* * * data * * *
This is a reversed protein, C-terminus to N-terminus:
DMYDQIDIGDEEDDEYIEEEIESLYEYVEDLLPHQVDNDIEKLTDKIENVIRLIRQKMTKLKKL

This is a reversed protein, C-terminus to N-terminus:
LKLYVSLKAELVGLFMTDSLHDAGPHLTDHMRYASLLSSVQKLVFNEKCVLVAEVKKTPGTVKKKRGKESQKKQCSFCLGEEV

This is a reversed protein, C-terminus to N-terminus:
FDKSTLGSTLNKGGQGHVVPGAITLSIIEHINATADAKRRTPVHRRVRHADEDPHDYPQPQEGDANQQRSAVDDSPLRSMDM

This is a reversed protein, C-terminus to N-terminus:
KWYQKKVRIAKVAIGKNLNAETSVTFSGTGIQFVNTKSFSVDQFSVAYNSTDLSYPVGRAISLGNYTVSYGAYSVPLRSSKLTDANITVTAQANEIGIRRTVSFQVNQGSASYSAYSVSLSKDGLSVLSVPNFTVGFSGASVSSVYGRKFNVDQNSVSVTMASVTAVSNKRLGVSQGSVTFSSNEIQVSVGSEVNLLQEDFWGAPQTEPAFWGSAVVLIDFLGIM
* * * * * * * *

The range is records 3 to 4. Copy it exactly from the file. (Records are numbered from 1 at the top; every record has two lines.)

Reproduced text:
This is a reversed protein, C-terminus to N-terminus:
FDKSTLGSTLNKGGQGHVVPGAITLSIIEHINATADAKRRTPVHRRVRHADEDPHDYPQPQEGDANQQRSAVDDSPLRSMDM

This is a reversed protein, C-terminus to N-terminus:
KWYQKKVRIAKVAIGKNLNAETSVTFSGTGIQFVNTKSFSVDQFSVAYNSTDLSYPVGRAISLGNYTVSYGAYSVPLRSSKLTDANITVTAQANEIGIRRTVSFQVNQGSASYSAYSVSLSKDGLSVLSVPNFTVGFSGASVSSVYGRKFNVDQNSVSVTMASVTAVSNKRLGVSQGSVTFSSNEIQVSVGSEVNLLQEDFWGAPQTEPAFWGSAVVLIDFLGIM